Every year, approximately 300,000 people in the United States need heart valve replacement surgery to treat severe aortic valve stenosis, a condition which can lead to heart failure. However, many of them may now have another option: transcatheter aortic valve replacement (TAVR). Previously restricted to patients whose risk of complications prevented them from having open heart surgery, TAVR received FDA approval in August for use with all stenosis patients regardless of their risk levels.
In this video, San Diego Health host Susan Taylor talks with Paul Teirstein, MD, chief of cardiology at Scripps Clinic in La Jolla and medical director of the Prebys Cardiovascular Institute, about TAVR surgery and who may benefit from it.
Every time your heart pumps, it sends blood out to your body through your aortic valve. The valve then closes to prevent blood from coming back into the heart. If the aortic valve becomes narrowed or weakened, it restricts the flow of blood out to your body and keeps too much blood in your heart. This forces the heart to work harder than it should. Over time, this can cause problems including shortness of breath, fatigue and even heart failure.
Dr. Teirstein says the problem most often begins in older people. “The valve becomes worn out or calcified, and it doesn’t open all the way, and the patient may feel a little short of breath,” he says. “But then over five or ten years, it’s opening maybe only 20 percent and it gets very hard for the blood to leave the heart. The heart gets enlarged, and the patient usually feels very short of breath.”
By age 80, almost 10 percent of people have aortic stenosis. Without treatment, it may lead to heart failure.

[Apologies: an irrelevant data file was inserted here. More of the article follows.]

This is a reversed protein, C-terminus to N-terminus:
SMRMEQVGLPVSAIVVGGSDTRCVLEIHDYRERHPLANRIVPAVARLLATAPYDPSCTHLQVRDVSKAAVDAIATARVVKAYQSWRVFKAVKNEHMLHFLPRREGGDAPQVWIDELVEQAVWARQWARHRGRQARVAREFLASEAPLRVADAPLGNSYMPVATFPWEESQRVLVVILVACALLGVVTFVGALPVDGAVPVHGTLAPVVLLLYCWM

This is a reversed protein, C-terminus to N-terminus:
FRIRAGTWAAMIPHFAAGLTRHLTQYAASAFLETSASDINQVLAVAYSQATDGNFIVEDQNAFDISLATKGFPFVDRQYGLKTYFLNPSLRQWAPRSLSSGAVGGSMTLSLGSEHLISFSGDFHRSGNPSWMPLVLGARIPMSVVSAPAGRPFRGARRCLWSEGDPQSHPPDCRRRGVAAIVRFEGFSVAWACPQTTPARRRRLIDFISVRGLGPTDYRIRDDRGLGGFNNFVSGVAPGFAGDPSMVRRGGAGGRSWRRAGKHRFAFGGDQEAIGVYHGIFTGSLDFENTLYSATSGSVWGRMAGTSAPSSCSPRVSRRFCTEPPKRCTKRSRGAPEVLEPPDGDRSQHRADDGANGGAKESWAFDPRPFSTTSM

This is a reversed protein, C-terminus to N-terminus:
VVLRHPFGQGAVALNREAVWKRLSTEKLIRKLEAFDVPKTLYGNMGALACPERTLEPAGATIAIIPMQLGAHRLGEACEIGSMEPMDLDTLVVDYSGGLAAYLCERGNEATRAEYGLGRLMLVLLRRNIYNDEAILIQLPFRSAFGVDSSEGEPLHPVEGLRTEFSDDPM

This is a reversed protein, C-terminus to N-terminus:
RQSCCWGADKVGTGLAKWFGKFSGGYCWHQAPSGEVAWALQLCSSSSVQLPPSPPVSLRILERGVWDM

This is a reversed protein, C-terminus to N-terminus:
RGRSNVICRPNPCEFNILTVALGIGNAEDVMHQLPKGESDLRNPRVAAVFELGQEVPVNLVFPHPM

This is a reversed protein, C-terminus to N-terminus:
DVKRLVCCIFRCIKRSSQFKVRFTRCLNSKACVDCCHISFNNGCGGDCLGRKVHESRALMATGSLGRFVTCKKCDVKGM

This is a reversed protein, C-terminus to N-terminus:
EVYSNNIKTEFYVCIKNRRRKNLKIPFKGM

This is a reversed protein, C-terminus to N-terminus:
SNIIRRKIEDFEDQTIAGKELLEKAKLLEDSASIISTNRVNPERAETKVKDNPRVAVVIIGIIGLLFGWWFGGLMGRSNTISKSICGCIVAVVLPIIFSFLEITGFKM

Traditionally, stenosis treatment involves open heart surgery to remove the damaged valve and replace it with a new one. Patients generally spend four or five days in the hospital, and full recovery could take several months. Because many stenosis patients are older or may have other health issues, they may not be able to undergo such a major surgery.
In 2007, Dr. Teirstein participated in a nationwide clinical trial at Scripps to test TAVR as an alternative to open heart surgery for aortic stenosis. Instead of making a large incision across the chest and breaking the breastbone to access the heart and replace the valve, TAVR requires just a tiny needle hole, usually in a leg artery. Guided by X-ray technology, the surgeon inserts the new valve into the artery, passes it up to the heart and precisely inserts it inside the old valve. The replacement valve begins to work right away.
TAVR is much simpler and far less invasive than open heart surgery. There is no incision, so recovery time is much faster; patients usually spend only one night in the hospital and are able to resume most activities the next day. Like any procedure, TAVR has risks, but they are low.
“TAVR has transformed patients' lives,” says Dr. Teirstein. “The patients feel about 10 years younger on average, and they can breathe again.”
Scripps cardiology teams have performed about 2,000 TAVR procedures to date. More than 400 patients have a TAVR procedure each year and, now that it has been approved for all aortic stenosis patients, that number is likely to increase. While not everyone with stenosis may be a candidate for TAVR, the exceptions are rare and usually involve other health problems. Scripps TAVR teams evaluate each candidate to determine if the procedure is appropriate.
“Randomized studies have found TAVR outperformed the open chest procedure in low risk patients, and I believe it will be the usual way we treat patients with aortic stenosis in the future,” says Dr. Teirstein. “Down the road I see a lot of new incredible medical advances especially with respect to the heart.”